New Religious Movements and the Biased Media Essay

New Religious Movements and the Biased Media Essay

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New Religious Movements and the Biased Media

What happened in Jonestown? How could “sensible people” follow the “rantings of a crazed lunatic?” The questions and the simplified answers that are provided by the media coverage of Jonestown and Heaven’s Gate perhaps contributed to their downfall. The feeling of public persecution is a central theme of many new religious movements, and the negative publicity of suicide cults only fuels the fear of other like-minded religious groups. The misleading definitions the media provided for the how, what and why of these new religious movements were symptomatic of the media bias against all such movements. Through examination of the print media response immediately following both mass suicides, I will expose the hollow definitions and explanations provided for tragedies that were much more complex. Moreover, although the Jonestown Suicide occurred twenty years before the Heaven’s Gate suicides in March of 1997, coverage remained ignorant and simplistic of the critical differences between movements, and perhaps exacerbated their cultural alienation.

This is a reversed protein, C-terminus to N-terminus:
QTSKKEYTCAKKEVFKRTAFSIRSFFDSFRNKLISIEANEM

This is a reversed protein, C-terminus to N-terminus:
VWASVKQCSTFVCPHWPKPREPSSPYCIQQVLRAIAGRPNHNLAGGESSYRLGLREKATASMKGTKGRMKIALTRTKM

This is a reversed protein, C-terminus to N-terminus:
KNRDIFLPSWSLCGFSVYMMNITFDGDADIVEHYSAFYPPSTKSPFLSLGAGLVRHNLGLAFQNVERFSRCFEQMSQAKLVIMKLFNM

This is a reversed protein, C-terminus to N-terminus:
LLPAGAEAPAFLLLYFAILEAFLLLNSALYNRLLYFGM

My research of the media response to the Jonestown suicides concentrates on the coverage of the tragedy in the New York Times because the newspaper is one of the most widely read American newspapers, replete with religion “experts.” Through the coverage in the Times alone, the common response followed a path of initial confusion that eventually led to unoriginal and uncomplicated answers for the how and why these people followed Jim Jones to their death.

The initial coverage in the New York Times exemplifies how the facts of the suicide trickled slowly out of the jungle of Jonestown, Guyana. The day after the suicides, Sunday, November...

... middle of paper ...

...east 900 by U.S., with 260 Children Among Victims at Colony” The New York Times, 26 November 1978, Sec A1.

[6] Elizabeth Gleick, “Inside the Web of Death” Time (April 7, 1997):28-40

[7] Howard Chua-Eoan, “Imprisoned by his Own Passions.” Time (April 7, 1997): 40-42.

[8] Richard Lacayo, “The Lure of the Cult” Time (April 7, 1997): 45-46.

[9] Harvey Hill and John Hickman and Joel McLendon, “On Religious Outsiders- Cults and Sects and Doomsday Groups, Oh My: Media and Treatment of Religion on the Eve of the Millennium,” Review of Religious Research. 43, no. 1, (2001): 24 (15 pages), 26.

[10] Stephen J Hedges, “Mass Suicide in California.” U.S. News World Report. 122, no. 13, (April 07, 1997).

Life After Death for Heaven’s Gate.” U.S. News and World Report. 124, no. 12, (March 30,1998).

[11] Hill, 24.

[12]Hill, 32, 24.

[13] Hill, 35.

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